Without Excuse

The Heart of the Andes, Frederic Edwin Church 1826-1900, oil on canvas, 66.1 x 119.2 inches. Image source

by Adam R. Nettesheim

For what can be known about God is plain to them, because God has shown it to them. For his invisible attributes, namely, his eternal power and divine nature, have been clearly perceived, ever since the creation of the world, in the things that have been made. So they are without excuse.

Romans 1:19-20 (ESV)

Romans 1:19-20

Imagine if you were sitting in church, listening to one of the most profoundly moving, beautifully delivered, perspective widening and soul striking sermons you’ve ever heard.

You are hanging on every word as the preacher pours forth illustration after illustration, verse after verse, an endless flow of deep and abiding truths that fill you up with conviction and gratitude…

Imagine you are on the edge of your pew and just as the preacher builds to the final point… the people sitting in the pew up front stand up, toss their hymnals aside, pull out their crowbars and begin to dismantle different parts of the building.

The preacher, confused, continues on, but the noise gets louder as stained-glass windows depicting Christ in the garden are broken and the shards collected, the altar is disassembled board by board and the organ is pulled down pipe by pipe. All of the art and oratory of that place is being disrupted and desolated and does not proclaim the truths they were made to proclaim as well as intended because some people decided to misuse them.

Certainly, a sanctuary is for the use and enrichment of the people within it, and often the pews, the tables, the pulpit gets moved around for, say, a youth group lock-in or to shelter those fleeing from a fire. There is generative use and there is destructive use. There is use in harmony of the intention and there is abuse that hinders that intention.

If indeed the world around us, as Romans 1 says, is meant to proclaim knowledge of God in such an obvious way that if people would only look deeply at it that they would be compelled to acknowledge the work of a Divine Creator, then ought we to consider how the ways we steward or ravage the world around us helps or hinders God’s intended purpose for it?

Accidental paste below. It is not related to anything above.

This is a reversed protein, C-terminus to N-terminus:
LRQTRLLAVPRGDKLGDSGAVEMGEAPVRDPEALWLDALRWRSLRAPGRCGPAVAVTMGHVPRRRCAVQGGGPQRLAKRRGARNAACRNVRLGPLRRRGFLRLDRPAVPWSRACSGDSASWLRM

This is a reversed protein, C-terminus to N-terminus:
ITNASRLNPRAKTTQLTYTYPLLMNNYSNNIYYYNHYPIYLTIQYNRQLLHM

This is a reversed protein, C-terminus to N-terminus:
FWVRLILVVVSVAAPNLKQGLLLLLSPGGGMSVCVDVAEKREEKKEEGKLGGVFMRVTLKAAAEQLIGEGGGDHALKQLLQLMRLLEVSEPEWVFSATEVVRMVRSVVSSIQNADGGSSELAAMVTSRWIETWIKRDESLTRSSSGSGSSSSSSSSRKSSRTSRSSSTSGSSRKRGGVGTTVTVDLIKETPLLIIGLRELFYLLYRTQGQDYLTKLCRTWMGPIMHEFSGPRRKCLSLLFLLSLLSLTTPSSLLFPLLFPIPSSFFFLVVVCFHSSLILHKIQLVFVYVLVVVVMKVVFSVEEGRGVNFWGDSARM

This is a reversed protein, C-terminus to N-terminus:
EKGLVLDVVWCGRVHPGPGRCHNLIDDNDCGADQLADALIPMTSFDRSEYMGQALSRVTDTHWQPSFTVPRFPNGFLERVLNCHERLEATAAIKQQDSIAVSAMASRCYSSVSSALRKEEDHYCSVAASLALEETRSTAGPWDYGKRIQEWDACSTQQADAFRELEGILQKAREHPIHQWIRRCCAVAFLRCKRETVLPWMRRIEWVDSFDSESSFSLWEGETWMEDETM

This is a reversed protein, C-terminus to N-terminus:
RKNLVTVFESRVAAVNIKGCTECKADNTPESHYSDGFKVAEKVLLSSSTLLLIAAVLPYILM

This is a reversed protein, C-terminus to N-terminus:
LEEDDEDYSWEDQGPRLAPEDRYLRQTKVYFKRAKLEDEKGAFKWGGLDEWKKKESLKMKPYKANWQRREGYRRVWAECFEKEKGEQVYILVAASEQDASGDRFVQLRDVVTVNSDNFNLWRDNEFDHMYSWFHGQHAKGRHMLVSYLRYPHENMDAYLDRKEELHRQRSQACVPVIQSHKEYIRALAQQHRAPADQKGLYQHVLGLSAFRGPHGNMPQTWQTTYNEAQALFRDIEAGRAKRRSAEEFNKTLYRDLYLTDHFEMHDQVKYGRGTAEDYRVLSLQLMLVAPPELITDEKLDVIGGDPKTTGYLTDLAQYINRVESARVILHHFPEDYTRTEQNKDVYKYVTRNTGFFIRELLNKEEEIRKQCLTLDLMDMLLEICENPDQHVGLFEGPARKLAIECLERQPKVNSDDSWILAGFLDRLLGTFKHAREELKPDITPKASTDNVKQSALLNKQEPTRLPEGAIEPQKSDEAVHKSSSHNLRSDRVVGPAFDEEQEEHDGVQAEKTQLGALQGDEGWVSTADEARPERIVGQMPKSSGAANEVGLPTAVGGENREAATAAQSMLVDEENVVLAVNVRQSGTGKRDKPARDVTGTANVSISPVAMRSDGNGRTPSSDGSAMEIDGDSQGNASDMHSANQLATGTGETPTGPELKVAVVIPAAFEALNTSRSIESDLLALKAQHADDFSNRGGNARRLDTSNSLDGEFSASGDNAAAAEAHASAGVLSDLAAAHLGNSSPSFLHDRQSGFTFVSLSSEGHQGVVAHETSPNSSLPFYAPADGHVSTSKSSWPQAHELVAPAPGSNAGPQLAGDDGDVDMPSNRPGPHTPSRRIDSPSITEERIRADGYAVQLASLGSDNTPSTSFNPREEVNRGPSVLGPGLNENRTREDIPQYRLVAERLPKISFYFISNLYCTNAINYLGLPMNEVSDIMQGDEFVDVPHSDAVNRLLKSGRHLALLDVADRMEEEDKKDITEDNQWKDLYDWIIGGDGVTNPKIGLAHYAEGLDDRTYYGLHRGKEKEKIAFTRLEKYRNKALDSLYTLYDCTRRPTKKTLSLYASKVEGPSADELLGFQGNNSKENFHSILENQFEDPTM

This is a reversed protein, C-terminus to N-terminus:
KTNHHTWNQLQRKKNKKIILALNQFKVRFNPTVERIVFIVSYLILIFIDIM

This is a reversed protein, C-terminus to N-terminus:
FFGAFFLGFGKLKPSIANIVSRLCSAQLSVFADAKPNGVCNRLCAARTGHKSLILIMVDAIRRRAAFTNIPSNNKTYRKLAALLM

Does God’s ‘invisible attributes’ come through when someone stares at a toxic lake full of dead fish? Is His eternal power proclaimed through an entire forest reduced to stumps?

Is His divine nature clearly perceived when we, rather than curate, care and cultivate this world, instead drain and deforest and desolate the very first things that God proclaimed “good” as He orchestrated existence itself?

Just as we find it abhorrent when Christians are jailed or killed for proclaiming the love of God, ought we to consider what it means when we do the same thing to the oldest Sunday School teacher we have? What happens when we can no longer hear the mountains cry out in song, where the trees no longer clap their hands, where we have taken God’s provision for such as the sparrows and the lilies and ultimately from you and I?

So much of our art is an attempt to reflect the handywork of our Creator.  What happens when there isn’t much left to reflect?  What will the condition of our art be then?  And if the earth is meant to be a temple of sorts that preaches and proclaims the goodness of God… maybe we should consider how we are pulling up the pews and breaking the stained glass windows mid-sermon. There are those hungry to hear these life-giving words both now and those who will come after. Let’s make sure they can still hear the message. What a message it is. What a masterpiece.

As we ponder our responsibility and privilege in stewarding the method and message God speaks to us through nature, let’s read the following scripture and then in light of it gaze in wonder at this magnificent painting by Frederic Edwin Church.

The heavens declare the glory of God,

and the sky above proclaims his handiwork.

Day to day pours out speech,

and night to night reveals knowledge.

There is no speech, nor are there words,

whose voice is not heard.

Their voice goes out through all the earth,

and their words to the end of the world.

Psalm 19: 1-4 (ESV)
The Heart of the Andes, Frederic Edwin Church 1826-1900, oil on canvas, 66.1 x 119.2 inches. Image source

To read more wonderful thoughts from Adam, please check out his blog www.adamrnettesheim.com

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